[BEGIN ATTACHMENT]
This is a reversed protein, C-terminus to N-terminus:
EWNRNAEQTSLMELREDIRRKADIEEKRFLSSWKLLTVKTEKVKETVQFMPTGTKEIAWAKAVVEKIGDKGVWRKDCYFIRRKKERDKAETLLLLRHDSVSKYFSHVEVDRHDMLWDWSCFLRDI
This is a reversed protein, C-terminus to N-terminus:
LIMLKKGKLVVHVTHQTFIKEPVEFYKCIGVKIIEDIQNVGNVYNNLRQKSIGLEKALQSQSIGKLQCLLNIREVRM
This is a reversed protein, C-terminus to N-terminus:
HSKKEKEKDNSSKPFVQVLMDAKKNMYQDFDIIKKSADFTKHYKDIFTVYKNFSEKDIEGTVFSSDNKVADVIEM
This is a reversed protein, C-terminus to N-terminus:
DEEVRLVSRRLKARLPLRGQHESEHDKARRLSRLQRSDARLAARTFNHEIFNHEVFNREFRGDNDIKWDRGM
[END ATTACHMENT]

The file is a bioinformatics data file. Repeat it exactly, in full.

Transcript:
This is a reversed protein, C-terminus to N-terminus:
EWNRNAEQTSLMELREDIRRKADIEEKRFLSSWKLLTVKTEKVKETVQFMPTGTKEIAWAKAVVEKIGDKGVWRKDCYFIRRKKERDKAETLLLLRHDSVSKYFSHVEVDRHDMLWDWSCFLRDI
This is a reversed protein, C-terminus to N-terminus:
LIMLKKGKLVVHVTHQTFIKEPVEFYKCIGVKIIEDIQNVGNVYNNLRQKSIGLEKALQSQSIGKLQCLLNIREVRM
This is a reversed protein, C-terminus to N-terminus:
HSKKEKEKDNSSKPFVQVLMDAKKNMYQDFDIIKKSADFTKHYKDIFTVYKNFSEKDIEGTVFSSDNKVADVIEM
This is a reversed protein, C-terminus to N-terminus:
DEEVRLVSRRLKARLPLRGQHESEHDKARRLSRLQRSDARLAARTFNHEIFNHEVFNREFRGDNDIKWDRGM